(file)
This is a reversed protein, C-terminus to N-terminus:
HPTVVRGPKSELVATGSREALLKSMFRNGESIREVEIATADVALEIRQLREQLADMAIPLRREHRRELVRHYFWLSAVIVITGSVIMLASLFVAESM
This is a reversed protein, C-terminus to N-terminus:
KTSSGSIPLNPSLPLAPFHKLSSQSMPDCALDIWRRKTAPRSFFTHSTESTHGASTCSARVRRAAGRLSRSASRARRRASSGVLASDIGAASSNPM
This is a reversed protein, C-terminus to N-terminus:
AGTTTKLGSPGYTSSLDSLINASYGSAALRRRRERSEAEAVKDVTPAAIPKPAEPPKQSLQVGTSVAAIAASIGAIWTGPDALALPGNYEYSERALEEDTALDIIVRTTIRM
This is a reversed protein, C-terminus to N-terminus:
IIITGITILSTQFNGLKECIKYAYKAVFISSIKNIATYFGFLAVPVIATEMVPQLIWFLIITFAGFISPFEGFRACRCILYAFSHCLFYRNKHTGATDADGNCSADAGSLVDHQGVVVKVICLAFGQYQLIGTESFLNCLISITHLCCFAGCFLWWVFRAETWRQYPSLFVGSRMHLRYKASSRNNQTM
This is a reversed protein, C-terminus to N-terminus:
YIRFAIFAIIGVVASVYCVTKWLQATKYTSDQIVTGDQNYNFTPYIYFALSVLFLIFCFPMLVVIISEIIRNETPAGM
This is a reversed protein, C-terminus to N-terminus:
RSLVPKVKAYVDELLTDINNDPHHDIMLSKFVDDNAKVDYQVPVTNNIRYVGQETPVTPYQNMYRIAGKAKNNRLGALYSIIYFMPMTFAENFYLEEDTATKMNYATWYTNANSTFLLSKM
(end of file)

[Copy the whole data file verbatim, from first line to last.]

This is a reversed protein, C-terminus to N-terminus:
HPTVVRGPKSELVATGSREALLKSMFRNGESIREVEIATADVALEIRQLREQLADMAIPLRREHRRELVRHYFWLSAVIVITGSVIMLASLFVAESM
This is a reversed protein, C-terminus to N-terminus:
KTSSGSIPLNPSLPLAPFHKLSSQSMPDCALDIWRRKTAPRSFFTHSTESTHGASTCSARVRRAAGRLSRSASRARRRASSGVLASDIGAASSNPM
This is a reversed protein, C-terminus to N-terminus:
AGTTTKLGSPGYTSSLDSLINASYGSAALRRRRERSEAEAVKDVTPAAIPKPAEPPKQSLQVGTSVAAIAASIGAIWTGPDALALPGNYEYSERALEEDTALDIIVRTTIRM
This is a reversed protein, C-terminus to N-terminus:
IIITGITILSTQFNGLKECIKYAYKAVFISSIKNIATYFGFLAVPVIATEMVPQLIWFLIITFAGFISPFEGFRACRCILYAFSHCLFYRNKHTGATDADGNCSADAGSLVDHQGVVVKVICLAFGQYQLIGTESFLNCLISITHLCCFAGCFLWWVFRAETWRQYPSLFVGSRMHLRYKASSRNNQTM
This is a reversed protein, C-terminus to N-terminus:
YIRFAIFAIIGVVASVYCVTKWLQATKYTSDQIVTGDQNYNFTPYIYFALSVLFLIFCFPMLVVIISEIIRNETPAGM
This is a reversed protein, C-terminus to N-terminus:
RSLVPKVKAYVDELLTDINNDPHHDIMLSKFVDDNAKVDYQVPVTNNIRYVGQETPVTPYQNMYRIAGKAKNNRLGALYSIIYFMPMTFAENFYLEEDTATKMNYATWYTNANSTFLLSKM